Purpose of this blog

Dmitry Yudo aka Overlord, jack of all trades
David Lister aka Listy, Freelancer and Volunteer

Sunday, December 1, 2019

Grand Theft Pig

 Part one can be found here.

On the evening of the 14th of January 1942 the mission, codenamed Operation Postmaster, began and it soon went wrong. The operation was timed perfectly to start at 2330, as that was when the islands power was cut off for the night. This gave lights to steer by in the run up, and then darkness to complete the operation in. However, planning had missed one important fact. Instead of being on the local time, the island was running to Spanish time, and thus the lights would be on for another hour. Luckily the two tugs were able to abort and loiter unseen offshore for an hour.

Ashore a local had been contacted by an SOE agent. The local was deeply opposed to the Nazis and wanted the Axis powers gone from his home island, so was very willing to play along. Through this intermediary a party was arranged for all of the officers from the three Axis ships, and they were all there getting drunk. To ensure the party kept going he had arranged for a supply of paraffin lamps, so there was no need to stop at 2330. Equally the seating plan had all the officer’s backs towards the windows, which looked out onto the harbour. The local agent had also supplied an 'Unusually large amount of alcohol', to quote one of the serving staff. To make matters even better, a large thunderstorm had appeared off the coast, with rolls of thunder in the distance. The SOE agent took a stroll down to the harbour and found many of the Spanish Guardia asleep at their posts.
In the harbour the two tugs entered. One stopped near the harbour mouth to allow canoes to be launched, while the other made a beeline to the Duchessa d'Aosta, and laid alongside she made contact. Immediately the raiders swarmed aboard, covered by Bren guns on the bridge. Despite the gentle contact the tug rebounded after only five men had boarded, so she was nudged in allowing a few more to jump across, then a third such manoeuvre deposited the last of the raiders. The lead commando racing forwards in the dark suddenly crumpled to the deck with a cry. He had not been shot but had tripped over a pig that was wandering around the upper deck. The commando suffered a minor injury in his fall. Storming the bridge, it was found to be deserted, a sweep of below decks found the remaining crew asleep or passed out from that evenings drinking. A few did try to resist, but the coshes soon drummed that idea out of them.
Quickly the commando's slapped plastic charges onto the mooring chains and triggered their detonators. One chain refused to be cut and required a second charge. Then the tugs made for open water, one towing the Duchessa d'Aosta, the other towing the German craft, at the heady speed of three knots.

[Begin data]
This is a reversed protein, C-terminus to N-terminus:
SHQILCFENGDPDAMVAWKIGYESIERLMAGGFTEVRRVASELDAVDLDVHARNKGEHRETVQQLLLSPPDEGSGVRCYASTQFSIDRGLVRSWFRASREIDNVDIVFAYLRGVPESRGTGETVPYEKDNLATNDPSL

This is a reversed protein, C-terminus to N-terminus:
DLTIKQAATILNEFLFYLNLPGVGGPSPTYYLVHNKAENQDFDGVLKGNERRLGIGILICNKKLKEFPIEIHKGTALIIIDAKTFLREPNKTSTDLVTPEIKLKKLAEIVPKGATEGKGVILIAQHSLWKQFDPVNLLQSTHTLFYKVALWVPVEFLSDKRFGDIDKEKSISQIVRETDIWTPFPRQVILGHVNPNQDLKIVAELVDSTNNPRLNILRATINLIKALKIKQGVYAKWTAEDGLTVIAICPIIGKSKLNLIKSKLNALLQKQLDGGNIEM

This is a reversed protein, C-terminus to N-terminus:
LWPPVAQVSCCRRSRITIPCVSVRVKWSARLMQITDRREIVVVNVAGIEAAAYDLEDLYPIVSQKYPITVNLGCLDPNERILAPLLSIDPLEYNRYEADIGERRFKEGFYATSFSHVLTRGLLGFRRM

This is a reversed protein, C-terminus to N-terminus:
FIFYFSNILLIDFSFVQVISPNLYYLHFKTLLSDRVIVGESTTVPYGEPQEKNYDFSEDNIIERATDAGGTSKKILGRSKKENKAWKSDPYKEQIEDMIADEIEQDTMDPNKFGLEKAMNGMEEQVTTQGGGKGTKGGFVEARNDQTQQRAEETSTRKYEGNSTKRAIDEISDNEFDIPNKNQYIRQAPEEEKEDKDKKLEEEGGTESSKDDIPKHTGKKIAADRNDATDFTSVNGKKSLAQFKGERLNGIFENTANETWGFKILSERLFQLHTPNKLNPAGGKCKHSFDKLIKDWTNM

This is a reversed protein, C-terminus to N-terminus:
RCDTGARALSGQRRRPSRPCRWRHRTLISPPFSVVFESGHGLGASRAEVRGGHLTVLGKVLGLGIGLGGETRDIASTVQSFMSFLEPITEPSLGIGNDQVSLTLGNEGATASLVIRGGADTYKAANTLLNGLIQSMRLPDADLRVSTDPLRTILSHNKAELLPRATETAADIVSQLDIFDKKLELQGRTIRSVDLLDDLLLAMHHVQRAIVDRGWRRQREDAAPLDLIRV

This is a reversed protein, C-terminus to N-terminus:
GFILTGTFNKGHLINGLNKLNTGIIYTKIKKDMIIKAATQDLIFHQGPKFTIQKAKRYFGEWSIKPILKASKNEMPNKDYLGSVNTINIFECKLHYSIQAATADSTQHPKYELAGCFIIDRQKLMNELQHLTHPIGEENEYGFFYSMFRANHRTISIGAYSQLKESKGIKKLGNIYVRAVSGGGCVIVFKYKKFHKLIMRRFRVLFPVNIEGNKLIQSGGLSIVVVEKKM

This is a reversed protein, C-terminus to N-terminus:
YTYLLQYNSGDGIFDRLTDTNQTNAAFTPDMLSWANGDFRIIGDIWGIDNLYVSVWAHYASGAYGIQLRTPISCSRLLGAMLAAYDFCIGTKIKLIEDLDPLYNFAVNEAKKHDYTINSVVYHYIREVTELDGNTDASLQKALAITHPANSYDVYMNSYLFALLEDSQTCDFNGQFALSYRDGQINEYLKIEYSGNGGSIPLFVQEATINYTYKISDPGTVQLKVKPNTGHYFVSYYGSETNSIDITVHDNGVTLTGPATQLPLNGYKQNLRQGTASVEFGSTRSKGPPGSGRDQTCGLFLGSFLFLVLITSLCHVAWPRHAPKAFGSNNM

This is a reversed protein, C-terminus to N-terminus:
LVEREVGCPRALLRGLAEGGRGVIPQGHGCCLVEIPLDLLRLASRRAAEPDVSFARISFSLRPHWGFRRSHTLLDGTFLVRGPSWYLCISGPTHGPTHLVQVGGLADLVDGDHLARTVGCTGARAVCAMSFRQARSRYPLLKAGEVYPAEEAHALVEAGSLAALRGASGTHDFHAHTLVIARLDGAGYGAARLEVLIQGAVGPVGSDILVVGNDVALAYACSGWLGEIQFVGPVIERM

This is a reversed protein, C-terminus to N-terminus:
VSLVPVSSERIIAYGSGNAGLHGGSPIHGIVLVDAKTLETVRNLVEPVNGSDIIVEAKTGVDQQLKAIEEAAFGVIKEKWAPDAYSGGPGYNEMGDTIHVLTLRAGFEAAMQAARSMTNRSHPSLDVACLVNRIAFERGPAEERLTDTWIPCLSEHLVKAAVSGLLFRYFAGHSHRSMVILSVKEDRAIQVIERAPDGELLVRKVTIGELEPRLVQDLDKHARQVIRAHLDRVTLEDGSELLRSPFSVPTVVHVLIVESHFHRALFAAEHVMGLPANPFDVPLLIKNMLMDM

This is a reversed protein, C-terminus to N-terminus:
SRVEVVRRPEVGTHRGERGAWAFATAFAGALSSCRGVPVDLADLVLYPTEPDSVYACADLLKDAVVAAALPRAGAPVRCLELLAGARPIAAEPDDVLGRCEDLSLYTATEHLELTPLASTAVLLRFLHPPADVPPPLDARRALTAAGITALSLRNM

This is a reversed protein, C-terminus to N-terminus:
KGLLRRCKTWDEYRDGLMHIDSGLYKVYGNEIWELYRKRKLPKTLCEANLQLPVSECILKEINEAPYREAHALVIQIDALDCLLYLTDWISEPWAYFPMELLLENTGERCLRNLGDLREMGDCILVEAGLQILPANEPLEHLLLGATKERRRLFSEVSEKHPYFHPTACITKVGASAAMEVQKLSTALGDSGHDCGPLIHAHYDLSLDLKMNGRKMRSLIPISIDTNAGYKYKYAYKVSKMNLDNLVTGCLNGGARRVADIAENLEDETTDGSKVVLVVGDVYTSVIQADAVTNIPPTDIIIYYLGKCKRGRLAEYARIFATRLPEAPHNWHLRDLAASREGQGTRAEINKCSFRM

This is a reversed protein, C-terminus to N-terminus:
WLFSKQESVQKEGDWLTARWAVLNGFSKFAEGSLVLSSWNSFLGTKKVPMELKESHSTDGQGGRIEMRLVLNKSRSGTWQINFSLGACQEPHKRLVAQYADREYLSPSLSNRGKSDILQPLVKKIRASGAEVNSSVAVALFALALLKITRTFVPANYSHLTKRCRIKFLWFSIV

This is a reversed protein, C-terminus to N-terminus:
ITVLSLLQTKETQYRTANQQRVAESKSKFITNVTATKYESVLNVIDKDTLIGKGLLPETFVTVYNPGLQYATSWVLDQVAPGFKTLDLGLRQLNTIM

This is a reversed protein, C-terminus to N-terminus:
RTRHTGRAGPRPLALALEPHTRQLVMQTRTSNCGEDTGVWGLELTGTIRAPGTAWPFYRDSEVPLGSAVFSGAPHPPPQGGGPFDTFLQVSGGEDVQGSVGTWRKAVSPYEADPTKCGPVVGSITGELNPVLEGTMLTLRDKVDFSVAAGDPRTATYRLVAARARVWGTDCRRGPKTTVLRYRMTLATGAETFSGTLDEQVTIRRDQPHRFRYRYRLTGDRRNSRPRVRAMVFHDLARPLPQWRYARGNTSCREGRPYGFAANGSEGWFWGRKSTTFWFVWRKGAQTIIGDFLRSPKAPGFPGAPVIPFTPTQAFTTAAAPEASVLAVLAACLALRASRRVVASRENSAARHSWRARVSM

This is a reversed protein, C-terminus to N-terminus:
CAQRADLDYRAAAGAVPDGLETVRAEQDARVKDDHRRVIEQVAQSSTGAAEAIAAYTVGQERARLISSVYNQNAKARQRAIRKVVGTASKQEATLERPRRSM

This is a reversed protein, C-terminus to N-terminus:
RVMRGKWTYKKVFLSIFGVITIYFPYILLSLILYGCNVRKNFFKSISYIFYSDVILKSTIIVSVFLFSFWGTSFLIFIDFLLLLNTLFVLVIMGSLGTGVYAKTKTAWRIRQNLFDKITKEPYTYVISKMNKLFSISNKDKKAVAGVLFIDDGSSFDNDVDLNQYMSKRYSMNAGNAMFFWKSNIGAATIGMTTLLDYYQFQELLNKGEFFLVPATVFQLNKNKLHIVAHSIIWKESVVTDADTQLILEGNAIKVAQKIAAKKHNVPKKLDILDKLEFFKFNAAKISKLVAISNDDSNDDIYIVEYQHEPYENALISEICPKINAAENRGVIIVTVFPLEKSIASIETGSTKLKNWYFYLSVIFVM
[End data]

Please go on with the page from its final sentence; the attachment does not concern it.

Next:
Ashore the explosions were taken as an air raid, and AA guns opened fire as cries of "Alerto!" could be heard echoing through the city. The Guardia raced to its armouries and every man checked out his rifle, as their officers tried to determine what had happened. At the party, most men were too drunk to stand, although some had staggered to the local brothel. The officers of the two ships collected themselves and in a swaying mass staggered, half undressed, to the harbour, where much to their surprise and incomprehension their ships had simply disappeared. After the confusion had died down both the locals and the Spanish worked out what had happened and were laughing themselves silly at the Axis officers, who were still very very drunk.
At about 0130 the still rather drunk German captain of the Likomba burst into the British consulate and demanded to know what had happened to his ship. The Consul ordered the German out, at which point the German punched the Consul. The Scottish Vice-Consul punched the captain, knocking him to the floor, and ripped out his trusty revolver. Staring down the barrel the German wet himself and followed up by defecating as well. It was in this state he was handed over to the local police.

No trace of the ships, or their attackers could be found. Various rumours were flying around the next day, pinning blame on the Vichy-French, the Free French, the British and even the US or local anti-Spanish pirates. Indeed, the skeleton crew placed on the Duchessa d'Aosta replaced the Italian flag with a skull and crossbones.
The Germans immediately started accusing the British of piracy, stating that a "British destroyer had entered the harbour and dropped depth charges to blow up the anchor cables and the ship's crew were shot"
In reply Britain pointed out that no British ships were in the area (all very true), but reconnaissance had spotted a large ship in the area and ships had been dispatched. In fact, HMS Violet, a Flower Class corvette was planned to bump into the Duchessa d'Aosta, seemingly by accident, as part of the plan, and this response to the Germans gave them a perfect cover story.

HMS Violet
In total twenty-seven Italian men and one female, an African and one pig were taken prisoner. Apart from the injuries suffered by the commando tripping over, and a few bruises for the Italians no injuries to either side were suffered. All the prisoners, (minus the pig I expect) were interned in a special internment camp in the middle of the jungle, about 150 miles from anywhere. This was done to prevent word of the raid leaking out, they remained there for the rest of the war.

The Duchessa d'Aosta was sailed to Scotland, in July she caught fire and sunk, but was refloated, and renamed to Empire Yukon. She then served for the rest of the war before being sold off to a Canadian company. In 1951 the Canadians sold her back to Italy, and a year later she was scrapped.